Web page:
Discussion in 'Community Discussion' started by Abstract, Oct 16, 2008.


How do you like your steak cooked?

  1. Raw

    2 vote(s)
  2. Blue/Blood rare

    7 vote(s)
  3. Rare

    30 vote(s)
  4. Medium-rare

    92 vote(s)
  5. Medium

    45 vote(s)
  6. Medium well

    31 vote(s)
  7. Well done

    27 vote(s)
  1. Abstract macrumors Penryn


    Dec 27, 2002
    Location Location Location
    I'm kind of tired of people drowning their food in gravy, BBQ sauce, and any other derivative of tomato sauce.

    It's bad enough for foods like chicken, but I particularly hate beef covered in sauce. This includes burgers and steak. I want my beef to taste like beef, and I want my beef to not taste like cardboard.

    This thread is going to be a poll. I was going to make it a "Sauce, or no sauce?" poll, but I've decided to make it a "How do you like your steak cooked?" poll because it's probably more interesting.

    So how do you like it?

    Raw: Completely uncooked.

    Blue rare/blood rare: Just seared on the outside. Inside is completely rare/red and still cool, as if it never touched the heat.

    Rare: The outside is brown, while most of the middle is red

    Medium rare: - The steak has a red centre, and is slightly pink as you reach the outsideenter.

    Medium: The centre of the steak is red, but surrounded by a good amount of pink.

    Medium well done: The middle section is mostly some shade of pink, but becomes more brown as you move further towards the outside.

    Well done: The meat is just brown.
  2. xUKHCx Administrator emeritus


    Jan 15, 2006
    The Kop
    Good descriptions, I have found that you have to adjust your decision based on the country you are in.

    In the UK I have mine medium rare with an empahsis on the rare end.

    However when I was in Belgium and gave the same description the steak was still attached to the cow :eek::D

    From your description above I have mine Rare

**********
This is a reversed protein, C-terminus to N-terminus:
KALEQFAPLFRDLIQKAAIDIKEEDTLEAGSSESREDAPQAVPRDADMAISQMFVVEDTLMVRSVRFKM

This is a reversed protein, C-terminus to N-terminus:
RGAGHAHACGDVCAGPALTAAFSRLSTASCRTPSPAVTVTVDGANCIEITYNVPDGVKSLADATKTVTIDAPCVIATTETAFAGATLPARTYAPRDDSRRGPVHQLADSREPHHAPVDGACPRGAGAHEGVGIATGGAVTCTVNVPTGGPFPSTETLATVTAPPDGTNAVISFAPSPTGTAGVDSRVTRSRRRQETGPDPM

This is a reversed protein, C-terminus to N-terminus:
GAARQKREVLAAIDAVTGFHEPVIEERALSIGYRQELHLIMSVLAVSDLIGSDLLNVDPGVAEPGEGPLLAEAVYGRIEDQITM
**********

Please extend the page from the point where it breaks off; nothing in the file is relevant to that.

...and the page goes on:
3. iShater macrumors 604


    Aug 13, 2002
    You skipped the "medium well done" in the poll ;)

    I like mine medium well, i don't need to see the blood of the victim thank you.
  4. rdowns macrumors Penryn


    Jul 11, 2003
  5. heehee macrumors 68020


    Jul 31, 2006
    Same country as Santa Claus
    It depends on where I'm having my steak. For most restaurants, I have my steak medium rare. If it's an expensive restaurant, I have it rare.

    Now I'm hungry. :eek:
  6. bigandy macrumors G3


    Apr 30, 2004
  7. BoyBach macrumors 68040


    Feb 24, 2006
    To cook a steak any longer than 'rare' is a crime against a good cut of meat.

    EDIT: Mr Abstract, you need to edit your poll. It has two 'Rare' options!
  8. Veldek macrumors 68000


    Mar 29, 2003
    Going after your description, I like mine "rare". What's interesting is, that this is called "english" in Germany. Do you know this term, especially in England?
  9. Melrose Suspended


    Dec 12, 2007
    The one time I had it, it was medium-well/well done. It was okay.

    Is Kobe beef really all that? And what is Steak Tartare? Raw?
  10. xUKHCx Administrator emeritus


    Jan 15, 2006
    The Kop
    Done. It should've been raw.

    Never heard that term, learn something new everyday.
  11. Tilpots macrumors 601


    Apr 19, 2006
    Carolina Beach, NC
    Med Rare. Cooked on the Grill. Rub on a bit of olive oil, worchestshire, minced garlic, Season-All and Ground black pepper. Serve with Mashed Potatoes and Corn on the Cob. Heaven.:)
  12. sushi Moderator emeritus


    Jul 19, 2002
    Completely agree.

    Good steak is not meant to be cooked.
  13. Raid macrumors 68020


    Feb 18, 2003
    I like mine Medium-rare, but seared on both sides first to lock in the flavour.

    Damn I wish I had a BBQ at my place... fire code/condo rules prevent it. :(
  14. twoodcc macrumors P6


    Feb 3, 2005
    Right side of wrong
  15. brn2ski00 macrumors 68020


    Aug 16, 2007
  16. Iscariot macrumors 68030


    Aug 16, 2007
    When I ate steak, I would eat it rare.

    And I completely agree with you about sauces. I would eat my meat seasoned a little bit, with salt, pepper, olive oil and garlic, but that's about it. The only gravy I would eat would be the gravy my mom made with roast beef from the drippings.
  17. ucfgrad93 macrumors P6


    Aug 17, 2007
  18. obeygiant macrumors 68040


    Jan 14, 2002
    totally cool
    How can you even eat raw meat? I have a hard time chewing it.

    Yes, it is. Expensive and very good. They feed the cow beer and massage them often.
  19. rdowns macrumors Penryn


    Jul 11, 2003
    Just like the wife I'm searching for. :D
  20. sushi Moderator emeritus


    Jul 19, 2002
    In a word, yes.

    Good beef, will melt in your mouth when eaten raw.

    First, you must feed the cow (steer in this case) the correct wholesome feed. None of that fast gainer ****.

    Second, you must kill the steer correctly.

    Third, it must be well aged.

    Fourth, it must be cut up into desirable pieces of meat.

    If you are queasy, please do not read the rest of this post.